Test Drive: 2016 Acura RDX

2016 Acura RDX

2016 Acura RDX

Acura is a quirky brand. It hasn’t quite achieved the reputational cachet of Lexus, where their parent brands, Honda and Toyota, are rarely discussed independently and without comparison, Acura is a bit of an outlier in the luxury world. Personally, I have a soft spot for the Acura RDX, a compact luxury crossover that received a mid-model-year refresh for 2016.

The RDX underwent a complete redo for 2013, and for the mid-year update, addressed most of the major concerns from the previous model year. First, in terms of power, the RDX gets a more powerful 279-horsepower V-6 engine. It also gets some ride and handling enhancements that increase the already excellent ride comfort. It easily absorbs road imperfections before they ever reach the cabin, which is whisper quiet on the road.

2016 Acura RDX

The interior gets some upgrades too, with significant additions to its standard-features list, including heated front seats, second-row air-conditioning vents, power tailgate, and multi-view rearview camera. The look is updated too, with high-contrast silver and black trim that give it an upscale, classy feel. The curvature of the dash and overall cockpit composition give it a feel that Acura calls “dual personal” design, where passenger and driver feel ensconced in their own, individual space. The ergonomically designed seats are comfortable for long road trips; the RDX seats five in relative comfort, benefitting from more leg and shoulder room from the previous design cycle.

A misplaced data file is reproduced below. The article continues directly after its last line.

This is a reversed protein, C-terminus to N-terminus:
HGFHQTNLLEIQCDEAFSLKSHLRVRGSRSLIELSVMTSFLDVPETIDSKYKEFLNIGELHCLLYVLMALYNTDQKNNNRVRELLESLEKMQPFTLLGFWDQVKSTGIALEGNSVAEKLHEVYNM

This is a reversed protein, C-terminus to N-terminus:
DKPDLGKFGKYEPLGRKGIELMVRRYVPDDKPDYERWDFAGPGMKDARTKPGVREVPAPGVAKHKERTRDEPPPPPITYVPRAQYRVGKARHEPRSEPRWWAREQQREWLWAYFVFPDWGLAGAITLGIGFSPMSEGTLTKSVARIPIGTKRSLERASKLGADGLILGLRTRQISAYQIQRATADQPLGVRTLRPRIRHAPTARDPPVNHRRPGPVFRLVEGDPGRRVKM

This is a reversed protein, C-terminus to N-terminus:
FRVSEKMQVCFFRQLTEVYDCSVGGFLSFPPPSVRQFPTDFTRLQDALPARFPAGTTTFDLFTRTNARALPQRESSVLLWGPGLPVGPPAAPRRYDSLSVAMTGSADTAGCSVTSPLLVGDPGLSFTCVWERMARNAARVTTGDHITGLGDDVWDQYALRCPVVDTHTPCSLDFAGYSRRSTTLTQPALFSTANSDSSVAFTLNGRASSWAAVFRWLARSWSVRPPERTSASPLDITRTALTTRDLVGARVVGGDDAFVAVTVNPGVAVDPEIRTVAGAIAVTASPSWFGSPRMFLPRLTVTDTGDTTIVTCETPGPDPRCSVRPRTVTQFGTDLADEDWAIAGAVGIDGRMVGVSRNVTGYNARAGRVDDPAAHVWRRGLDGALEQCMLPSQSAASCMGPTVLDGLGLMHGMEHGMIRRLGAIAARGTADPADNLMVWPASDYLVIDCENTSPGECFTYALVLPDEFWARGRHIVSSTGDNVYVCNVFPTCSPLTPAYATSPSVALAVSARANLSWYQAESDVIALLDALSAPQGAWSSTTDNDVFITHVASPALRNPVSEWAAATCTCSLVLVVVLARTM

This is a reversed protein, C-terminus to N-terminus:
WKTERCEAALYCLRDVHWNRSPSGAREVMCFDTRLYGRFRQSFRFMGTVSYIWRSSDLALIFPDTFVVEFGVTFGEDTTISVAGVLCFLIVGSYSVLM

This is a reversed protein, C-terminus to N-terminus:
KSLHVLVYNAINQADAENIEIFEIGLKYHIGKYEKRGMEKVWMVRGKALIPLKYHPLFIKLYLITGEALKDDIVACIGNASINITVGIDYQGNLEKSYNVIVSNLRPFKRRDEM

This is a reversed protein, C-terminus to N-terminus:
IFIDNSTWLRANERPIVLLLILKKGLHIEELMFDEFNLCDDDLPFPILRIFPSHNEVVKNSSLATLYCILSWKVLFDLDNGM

2016 Acura RDXOn the outside, the RDX is about as attractive as a midsize crossover can be. It strikes an attractive profile, with contours and curves in all the right places. But, vehicles in the segment have a fairly generic visage, mostly interchangeable with one another with a few telltale brand signatures — in this case, Acura’s signature front fascia featuring an LED headlight array.

Really, the RDX has all the features luxury drivers demand and desire, including lots of touch-screen heavy tech features, niceties like rain-sensing wipers, and a vast array of safety features that earned it the distinction of being a Top Safety Pick. And for five consecutive years, Acura has held the distinction of having the highest projected residual value of all luxury brands, based on Edmunds True MarketValue price (47.6 percent retained value after five years of ownership).

Still, it seems to be a brand in search of an identity. Those looking for a comfortable ride, luxurious appointments, and an overall pleasant experience will be happy with the RDX. I enjoyed my week in the RDX, and could find little to fault with it, but didn’t come away feeling inspired as I did with the excellent new Lexus RX. If you favor comfort and predictability and aren’t necessarily in search of heart-pounding excitement, the RDX will not disappoint.

Our all-wheel drive RDX came with a base price of $44,340, including the Tech Package, Advance Package, and Acurawatch Plus Package.


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